Reviewing the high comorbidity of craniofacial pain (chronic face pain, temporomandibular disorders, and primary headaches) with obstructive sleep breathing disorders and obstructive sleep apnea (OSA);
Dr. Steven Olmos, Specialist in Dental Sleep Medicine at The London Sleep Centre Dubai, through his study recommends that, physicians treating OSA and dentists treating chronic pain be aware of the concurrent chronic pain that affects quality of sleep, so that proper reciprocal referrals can be made to optimize patient’s treatment.
Establishing the relationship, The London Sleep Centre highlighted that, patients with primary headaches and facial pain are at high risk for sleep breathing disorders and vice-versa. However the centre raises an important fact that, the high comorbidity of sleep breathing disorders and chronic face pain and primary headaches is not limited to adults. Children have the same or greater risk of these relationships. That’s why screening for chronic face and primary headaches and sleep breathing disorders should be performed for all patients seeking care for either set of disorders.
Studying the correlation between Obstructive Sleep Apnoea and several chronic pains; the centre mentions that bidirectional prevalence has become pretty evident over a number of case studies and period of time. Headaches for example, are the most prevalent neurological disorders and one of the most frequent symptoms reported in general practice. Its rates of up to 51% have been reported in children and adults alike. Migraine is another highly prevalent disorder, currently estimated to occur in 10–18% of the population worldwide. Dr. Steven Olmos advocates, “Sleep disorders occur disproportionately among idiopathic primary headaches (migraine, tension type and cluster) and other headache patterns (chronic daily headache, ‘awakening’ or morning headache) irrespective of diagnosis. It is best that all headache patients, particularly those with episodic migraine and tension-type headaches, undergo evaluation of sleep disorders.”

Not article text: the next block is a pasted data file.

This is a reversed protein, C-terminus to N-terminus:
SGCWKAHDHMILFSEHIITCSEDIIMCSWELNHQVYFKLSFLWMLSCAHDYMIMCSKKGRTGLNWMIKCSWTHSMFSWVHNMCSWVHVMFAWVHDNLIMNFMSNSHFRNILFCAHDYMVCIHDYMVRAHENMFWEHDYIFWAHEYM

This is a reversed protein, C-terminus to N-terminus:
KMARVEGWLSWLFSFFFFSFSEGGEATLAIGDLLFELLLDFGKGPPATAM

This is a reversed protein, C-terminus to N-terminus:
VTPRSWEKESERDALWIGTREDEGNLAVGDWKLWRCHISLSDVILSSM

Similarly, musculoskeletal, joint, neck and back pain have been known to have a correlation with sleep disorders. Sleep related bruxism, teeth grinding and forward head posture; are some of the many symptoms and conditions that The London Sleep Centre suggests for expert medical attention.
Concluding the report, both Dr. Steven Olmos and Dr. Irshaad Ebrahim from the London Sleep Centre Dubai agree, “The comorbid relationships of pain, obstructed sleep breathing (OSA and UARS), nasal obstruction, frequent awakenings, and daytime fatigue are well documented. When patients come for respite from sleep disorder, their intake questionnaire should be inclusive for chronic pain (specifically craniofacial pain) and disturbed sleep related symptoms. Patients with primary headaches and facial pain are at high risk of sleep breathing disorders. Therefore, to decide line of treatment and optimise its outcome, sleep specialists need to perform a thorough know-how of unclear symptoms of several types of pain.”